Our family has a few special holiday traditions, and one of them is coloring Easter eggs together! This year, I thought it would be fun to try a variety of different ways to color the eggs rather than just dyeing them with a kit like we usually do. One of our favorite coloring experiences so far has been painting blown eggs with watercolors! Since I thought they turned out so pretty, I wanted to share how to color Easter eggs with glitter watercolor paints.
Our kids absolutely love painting, so when I heard that we could use watercolor paints on Easter eggs, I knew we had to try it. I wanted to be able to display the eggs since I figured they'd turn out pretty, so we decided to blow the eggs out before painting them. This is the first time I've blown out eggs, and there was a bit of a learning curve!
Blowing Out Eggs
If you've never heard of egg blowing, basically the general idea is this: You poke a small hole on each end of the egg, shake it up to make the yolk separate, and then blow through one hole so the insides of the egg come out. Once you've blown out the egg, you can decorate it and hang it on an Easter tree or display it how you see fit. Plus, you can use the eggs to make a giant omelet instead of wasting them!
You can purchase actual egg blowing kits, but we happened to have a pointy tool from pumpkin carving that worked just fine. Between the kids wanting to help and me and my husband trying to figure out a good technique to get the hole started, we ended up breaking eight of our eighteen eggs-OOPS! We found the best way to get the hole started was to lightly tap the same spot until it broke through, and then gently push around to make the hole a bit larger.
You can use your mouth to blow the egg innards out, but I had an old nasal aspirator that we could use and then toss after. It worked fairly well, aside from the couple times I tried to give it too much pressure and it cracked the egg shell. After that happened a couple times, I decided to shake the eggs vigorously to break up the yolk before blowing.
Once all your eggs are blown, it's time for the fun! I mixed a Tablespoon of white vinegar with about a ½ cup of water and rolled the egg in it before I started painting with watercolors. I don't know the science behind it but vinegar is supposed to help bind color to egg shells.
How to Color Easter Eggs with Watercolors
We bought glitter watercolors on sale at Target for $1.50 (score!) but you can grab some gorgeous colors here if you prefer to shop online. As soon as I started to paint, I fell in love with how the watercolors looked on the eggs. Figuring out the water to paint ratio was a little tough at first, because if you have too much paint the watercolors won't spread, but if you add too much water they just run all over the egg. If I put a color on and wanted it to spread more, I just dabbed a droplet of water on the egg and that spread the color out fairly well.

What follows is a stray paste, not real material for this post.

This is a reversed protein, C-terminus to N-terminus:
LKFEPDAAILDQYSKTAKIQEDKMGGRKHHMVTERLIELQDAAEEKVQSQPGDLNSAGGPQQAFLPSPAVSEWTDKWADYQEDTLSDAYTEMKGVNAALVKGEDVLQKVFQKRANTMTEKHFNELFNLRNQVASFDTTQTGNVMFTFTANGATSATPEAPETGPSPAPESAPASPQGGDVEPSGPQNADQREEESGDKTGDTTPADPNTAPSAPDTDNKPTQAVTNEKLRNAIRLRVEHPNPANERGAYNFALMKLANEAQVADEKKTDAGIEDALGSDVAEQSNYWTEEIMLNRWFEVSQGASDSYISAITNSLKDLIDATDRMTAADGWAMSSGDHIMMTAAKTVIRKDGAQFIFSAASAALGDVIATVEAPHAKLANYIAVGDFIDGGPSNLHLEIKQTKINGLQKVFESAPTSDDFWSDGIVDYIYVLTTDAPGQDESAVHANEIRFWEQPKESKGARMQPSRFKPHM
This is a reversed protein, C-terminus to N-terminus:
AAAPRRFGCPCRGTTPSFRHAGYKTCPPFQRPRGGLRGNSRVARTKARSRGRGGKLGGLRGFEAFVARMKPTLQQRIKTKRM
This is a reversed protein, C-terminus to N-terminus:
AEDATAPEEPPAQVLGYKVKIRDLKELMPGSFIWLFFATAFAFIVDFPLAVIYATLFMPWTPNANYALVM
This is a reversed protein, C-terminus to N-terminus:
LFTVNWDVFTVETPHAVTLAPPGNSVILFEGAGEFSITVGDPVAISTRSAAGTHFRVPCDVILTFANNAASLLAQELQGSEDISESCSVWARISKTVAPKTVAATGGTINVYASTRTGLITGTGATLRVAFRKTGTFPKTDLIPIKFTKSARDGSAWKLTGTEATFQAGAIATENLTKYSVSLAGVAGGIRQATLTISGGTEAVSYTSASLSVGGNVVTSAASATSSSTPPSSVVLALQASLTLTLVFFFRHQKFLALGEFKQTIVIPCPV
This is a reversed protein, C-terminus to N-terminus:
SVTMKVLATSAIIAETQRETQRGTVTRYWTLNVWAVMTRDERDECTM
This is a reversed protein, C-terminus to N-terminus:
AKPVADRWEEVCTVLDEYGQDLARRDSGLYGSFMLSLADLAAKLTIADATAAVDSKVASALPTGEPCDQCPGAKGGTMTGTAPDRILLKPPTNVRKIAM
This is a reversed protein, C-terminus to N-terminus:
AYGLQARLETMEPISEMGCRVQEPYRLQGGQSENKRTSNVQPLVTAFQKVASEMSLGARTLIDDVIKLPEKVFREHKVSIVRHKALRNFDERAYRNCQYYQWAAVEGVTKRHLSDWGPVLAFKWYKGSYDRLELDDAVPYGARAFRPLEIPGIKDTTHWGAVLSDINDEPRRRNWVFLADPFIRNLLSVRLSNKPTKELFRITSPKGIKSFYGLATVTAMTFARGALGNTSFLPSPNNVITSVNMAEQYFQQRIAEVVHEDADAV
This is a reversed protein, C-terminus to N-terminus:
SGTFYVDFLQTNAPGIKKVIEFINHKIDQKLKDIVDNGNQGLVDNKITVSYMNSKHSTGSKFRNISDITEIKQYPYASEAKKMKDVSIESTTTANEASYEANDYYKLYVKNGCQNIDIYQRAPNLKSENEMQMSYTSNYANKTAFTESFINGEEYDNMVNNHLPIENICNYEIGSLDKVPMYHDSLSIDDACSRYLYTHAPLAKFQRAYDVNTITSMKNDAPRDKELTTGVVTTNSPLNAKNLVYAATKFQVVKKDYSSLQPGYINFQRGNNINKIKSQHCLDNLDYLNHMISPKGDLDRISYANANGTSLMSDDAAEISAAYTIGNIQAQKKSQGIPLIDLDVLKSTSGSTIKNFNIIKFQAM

To hang the eggs on our tree, I had to figure out a way to get green jute through the egg. After a few failed attempts at just jamming it through the tiny holes, I flattened a bobby pin and taped the end of the jute to it. Then I pushed it through the egg, made a loop, and passed it back through. I secured the end by tying a knot below a bead, and I think they came out really well! We did end up running out of jute for the last couple eggs, so I had to use some black cord I had on hand.
I bought this cute Easter tree for $5 from the Target dollar section, but I think I may upgrade to this one for next year because it's just so pretty! I'm so happy with how all of the watercolor eggs turned out. Learning to play with the watercolors was interesting, and I don't know that I could paint anything specific if I actually wanted to, but it was fun to mix and match with colors and patterns and just let the paint do its thing. Our four year old helped me paint the eggs and she was SO proud of our finished product!
The glitter watercolors we used were very vibrant compared to other watercolors we've bought in the past. The glitter doesn't photograph very well but that's what all the little black specks are on the eggs!
This rainbow egg was one of my favorites, and I think it would be fun to have a whole tree full of rainbow eggs! The colors stayed fairly separate as long as we didn't add too much water.
It was interesting to see how some of the eggs' natural texture came through when we painted. If you're looking for a project that's a little easier for young kids, you could also skip blowing the eggs and just hard boil them first, then let the kids paint them. For us, this painting experience was less messy than when we dye the eggs using the tablets from the store!
It's hard to actually capture how beautiful these turned out, because I don't think pictures do them justice. Check out these step-by-step instructions if you want to make your own blown watercolor eggs!
How to Color Easter Eggs with Watercolors
Things you'll need:
Watercolors (we used glitter watercolors)
1 TBSP White Vinegar
A tool to make a small hole (a large nail works well)
- Shake the eggs to scramble the yolk
- Poke a small hole in each end of an egg
- Use a nasal aspirator (or your own lungs!) to blow into one end of the egg so the white and yolk exit through the other hole (and make sure to have a bowl underneath for this step!)
- Mix ½ cup of water and 1 Tbsp white vinegar in a small bowl
- Roll an egg in the water/vinegar mixture
- Dip your paintbrush in water and then into the watercolor paint of your choice (make sure to rinse brush between each color)
- Paint away!
As you can see, she's pretty proud of our little tree full of eggs, and I am too! I think they turned out beautiful and this is a new coloring tradition that we will continue after this year!
Have you tried painting Easter eggs before?
How was your experience?